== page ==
“Look into the heart of your anger and see where it comes from…the seeds of compassion in the mind need to be watered. When you have compassion you suffer much less. Look at fellow human beings with compassion in your heart.”
This video and the earlier one are how my day-to-day journal drawing takes place. I sit down with my book and try to draw what’s on my mind. Sometimes I start by drawing what’s in front of me – which is why there are so many drawings of Orin eating! At other times I draw the day, how things went, what I listened to, or read. Sometimes my mind is blank and quite often the fear of the empty page threatens to take over.
But the important thing is to show up, and get over that fear, the fear of not being good enough, the fear of not living up to your own expectations. And after some time, I find the flow, I start to commune with myself, and joy takes over.
Where does your artistic voice comes from? It’s your story – and your story could have anything, from memories, obstacles, truths and morals. It’s important to know yourself and listen to yourself – even though it hurts. And also, hours and hours of craft and expression so the craft becomes part of your body and your expression can break through. the journey to finding your voice comes with a lot of risks and failures – but trusting that you will always find the way to your voice.
…and while it does happen, there are also lots of days when it feels terribly laborious. My plan for those days is to just show up, sit and labor, and keep reminding myself that it’s not my job to like my drawings.
Here are some of those pages –
Sometimes music helps, sometimes prompts – but I have to keep at it, without judgement.
I was 8 when I copied my first Cezanne, in the drawing class we used to attend, held every Sunday in the parish hall at the local church. There was no looking back after that. I was mesmerized by the color palettes and the compositions, though I didn’t know all these terms then. I went on to copy the old masters for a decade, running through all of the teacher’s copies of Cezanne, Renoir and Van Gogh prints, and later from my uncle’s fabulous Great Masters’ collection at home. I’m not sure what I learnt, back then, but I became familiar with the artists, their colors and lines and brush strokes.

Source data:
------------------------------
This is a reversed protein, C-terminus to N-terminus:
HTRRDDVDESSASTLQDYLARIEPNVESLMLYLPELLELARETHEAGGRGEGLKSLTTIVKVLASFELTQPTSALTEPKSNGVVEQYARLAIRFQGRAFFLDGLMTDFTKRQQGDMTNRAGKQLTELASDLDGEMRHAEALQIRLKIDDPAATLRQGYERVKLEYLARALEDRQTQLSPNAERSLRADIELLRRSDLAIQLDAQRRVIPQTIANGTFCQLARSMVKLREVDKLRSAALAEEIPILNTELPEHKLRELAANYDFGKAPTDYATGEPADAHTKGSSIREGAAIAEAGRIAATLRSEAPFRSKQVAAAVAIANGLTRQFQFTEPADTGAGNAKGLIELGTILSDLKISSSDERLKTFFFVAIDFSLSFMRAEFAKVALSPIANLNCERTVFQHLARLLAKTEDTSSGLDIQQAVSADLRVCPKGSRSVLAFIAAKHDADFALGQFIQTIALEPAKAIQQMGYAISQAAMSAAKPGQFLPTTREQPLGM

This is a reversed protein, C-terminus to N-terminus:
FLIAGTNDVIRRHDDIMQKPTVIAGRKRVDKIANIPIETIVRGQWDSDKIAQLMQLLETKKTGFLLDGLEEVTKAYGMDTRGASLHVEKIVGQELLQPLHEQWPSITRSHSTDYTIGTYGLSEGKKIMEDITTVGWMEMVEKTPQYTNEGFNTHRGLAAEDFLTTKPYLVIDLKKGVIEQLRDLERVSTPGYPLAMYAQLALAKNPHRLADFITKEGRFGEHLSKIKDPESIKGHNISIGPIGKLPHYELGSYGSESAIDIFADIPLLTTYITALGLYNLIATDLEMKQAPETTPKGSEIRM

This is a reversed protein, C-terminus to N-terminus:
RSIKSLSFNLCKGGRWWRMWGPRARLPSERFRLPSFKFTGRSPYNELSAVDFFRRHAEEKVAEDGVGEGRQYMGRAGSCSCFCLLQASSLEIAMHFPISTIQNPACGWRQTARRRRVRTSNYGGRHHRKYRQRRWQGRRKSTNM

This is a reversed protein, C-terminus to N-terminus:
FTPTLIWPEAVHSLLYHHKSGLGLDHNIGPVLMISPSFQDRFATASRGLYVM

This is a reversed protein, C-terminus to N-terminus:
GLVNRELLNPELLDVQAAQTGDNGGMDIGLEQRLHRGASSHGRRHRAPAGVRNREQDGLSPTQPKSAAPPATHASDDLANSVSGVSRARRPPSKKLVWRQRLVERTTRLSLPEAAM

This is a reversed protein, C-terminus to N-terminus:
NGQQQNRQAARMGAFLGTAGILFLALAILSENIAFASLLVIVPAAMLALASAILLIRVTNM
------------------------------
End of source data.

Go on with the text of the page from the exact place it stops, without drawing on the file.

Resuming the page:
These onion studies are a far cry from those days. It’s been decades since I attempted any color studies but oh what joy!
Looking back for the year-end post, this is what I discovered:
29 sketchbooks in 6 years! Not bad at all! And before 2014 I have about 98 more, shown here, over the years of 2002-2013.
I’m so proud of myself for persisting with keeping a drawing journal, despite challenges! When my son was born in 2015, I couldn’t draw for the first 2 years of being a parent…I also couldn’t draw when we got married and was jealous of the the brown boy‘s constant talent! And some other times I was just lazy….
It’s always such a struggle to make time for improving my drawing skills and the craft of storytelling through drawing.
Like most hobbies there are few overlaps with my professional skills, but it’s the need for creation and expression that has persisted throughout. Some wise person once said it’s almost like you are the channel through which the expression manifests…and it sometimes does feel like that.
For Basu, journaling is a process of making life. She shared with us that through these “letters for her future self” she “often remember(s) forgotten wishes and goals or events” that shaped her. It’s delightful to stroll through the worries and victories of her daily life. One can trace the arc of the conversation the young designer has had with herself over the years and feel like a confidential encounter has taken place.
So here’s to more drawing, more feedback and commentary from friends and well-wishers who see me drawing in real life – and onwards to 2020!